Marion McGilvary on Cheryl Strayed & Tiny Beautiful Things

18th August 2016

Cheryl Strayed‘s uncompromising, in-your-face ‘live your own truth’, ‘honour the universe’, hippy-dippy American words of wisdom make compulsive reading. I loved Tiny Beautiful Things. Yes, love, love,  it. Despite being a book of advice columns from the sad, conflicted and troubled, it’s not mawkish – it couldn’t be – not with Strayed illustrating her replies with tales from her own roller-coaster past.  In fact, right from the get go, in the intro, when you’re presented with the equivalent of a glass of straight, burn your throat out, meths in the form of a throw away remark about Cheryl’s childhood, you know you’re not chatting to Claire Rayner.  This is no cosy, cup of tea and a chat, sort of advice.  It’s much more relevant, compassionate and to the point than this.  I was shocked by the first revelation; but a few pages on when she talks to a woman who’s had a miscarriage and says ‘women will be crying reading this’  I was.  Then I went on crying.

Somehow, Strayed manages to be blonde and inspiring, extremely wise, kind, never patronising and yet gut-wrenchingly honest at the same time.  But even though the advice is for many very diverse situations, most of which I hope never to encounter in my own life, I took a lot away from the book.  I also sent copies to both my daughters and hopefully imparted a little of Cheryl’s sense.  She’s no pussy and she treads on ground I’d be wary of, but she’s also incredibly forgiving; empathetic yet stringent.  It’s the sort of book I’d like to give to all my friends and all their friends, and would be disappointed, hurt even, if they didn’t like it too.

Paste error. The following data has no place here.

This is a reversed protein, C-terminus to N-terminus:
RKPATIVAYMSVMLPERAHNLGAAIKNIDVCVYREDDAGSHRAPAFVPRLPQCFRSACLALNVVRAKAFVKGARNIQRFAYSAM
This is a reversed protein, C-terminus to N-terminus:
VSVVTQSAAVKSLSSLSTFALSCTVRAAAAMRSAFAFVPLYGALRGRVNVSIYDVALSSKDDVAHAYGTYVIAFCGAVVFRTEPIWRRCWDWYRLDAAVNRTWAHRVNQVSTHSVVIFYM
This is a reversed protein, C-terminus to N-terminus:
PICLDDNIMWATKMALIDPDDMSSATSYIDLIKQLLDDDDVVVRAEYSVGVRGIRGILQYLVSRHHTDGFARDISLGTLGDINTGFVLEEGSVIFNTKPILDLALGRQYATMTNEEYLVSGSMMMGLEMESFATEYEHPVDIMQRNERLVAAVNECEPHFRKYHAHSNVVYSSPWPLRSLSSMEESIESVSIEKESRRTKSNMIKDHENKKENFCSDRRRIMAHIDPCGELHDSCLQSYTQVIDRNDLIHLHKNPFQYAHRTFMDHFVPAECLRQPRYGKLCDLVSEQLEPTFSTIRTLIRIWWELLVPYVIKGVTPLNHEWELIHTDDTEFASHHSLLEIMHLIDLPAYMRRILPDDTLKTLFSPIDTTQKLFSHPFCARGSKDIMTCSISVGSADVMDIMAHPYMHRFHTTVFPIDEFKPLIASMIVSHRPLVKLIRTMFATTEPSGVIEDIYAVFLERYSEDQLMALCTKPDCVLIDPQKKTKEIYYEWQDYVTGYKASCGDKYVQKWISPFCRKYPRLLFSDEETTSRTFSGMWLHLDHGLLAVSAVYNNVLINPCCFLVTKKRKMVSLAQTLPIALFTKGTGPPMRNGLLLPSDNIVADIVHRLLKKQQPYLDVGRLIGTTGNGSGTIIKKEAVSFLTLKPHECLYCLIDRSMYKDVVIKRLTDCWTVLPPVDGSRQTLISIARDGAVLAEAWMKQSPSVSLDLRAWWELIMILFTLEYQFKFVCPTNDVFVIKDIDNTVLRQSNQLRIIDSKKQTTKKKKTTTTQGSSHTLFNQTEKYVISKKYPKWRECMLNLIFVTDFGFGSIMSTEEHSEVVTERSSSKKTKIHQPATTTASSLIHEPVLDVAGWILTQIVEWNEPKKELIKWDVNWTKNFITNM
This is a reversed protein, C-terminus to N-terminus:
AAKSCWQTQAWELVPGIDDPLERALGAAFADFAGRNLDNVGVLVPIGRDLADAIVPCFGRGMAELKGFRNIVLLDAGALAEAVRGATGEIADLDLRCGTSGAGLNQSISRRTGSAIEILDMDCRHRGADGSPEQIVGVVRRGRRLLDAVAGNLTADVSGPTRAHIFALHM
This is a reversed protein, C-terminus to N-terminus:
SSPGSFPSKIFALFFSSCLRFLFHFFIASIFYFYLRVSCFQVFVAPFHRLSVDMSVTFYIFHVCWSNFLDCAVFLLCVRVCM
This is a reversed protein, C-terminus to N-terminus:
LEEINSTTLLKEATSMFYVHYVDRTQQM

It’s not for the easily offended who think we’re living in a fluffy, bunny universe, the innocently unconflicted, or the person who doesn’t want other to ‘share’ their ‘stuff’ but just wants to chat about the weather…  If that’s you, you probably wouldn’t want to read anything I liked, and we’d have nothing in common.  I used to be an agony aunt in another life but the problems I dealt with were made up by the editorial team of the magazine I wrote for and it was not a gig I liked.  Answering problems about made-up people’s made-up sex life in ways that are palatable for a national broadsheet was one of the more stupid things I’ve ever done, particularly as honesty was neither prized nor printable.  Cheryl tackles difficult circumstances with tact, but she doesn’t mince her words.  I’m definitely in Cheryl’s club – a happy founder, evangelizing member, so step up and be saved.

Tiny Beautiful Things is compulsive, bright, brainy, punchy, forthright, warm, spiky and extremely strong.  And I’m not just saying that because I’m paid to. It’s a total labour of love. Get a copy now.  Get two and give one to a friend.  If you love it – let me know and then buy a copy of Wild. If you don’t. What’s wrong with you?

Cheryl Strayed is the author of the critically acclaimed novel , the huge New York Times Best selling memoir Wild and the collection of essays Tiny Beautiful Things: Advice on Love and Life from Someone Who’s Been ThereHer work has appeared in numerous magazines and journals, including The New York Times Magazine, The Washington Post Magazine, Allure, and The Rumpus. She lives in Portland, Oregon.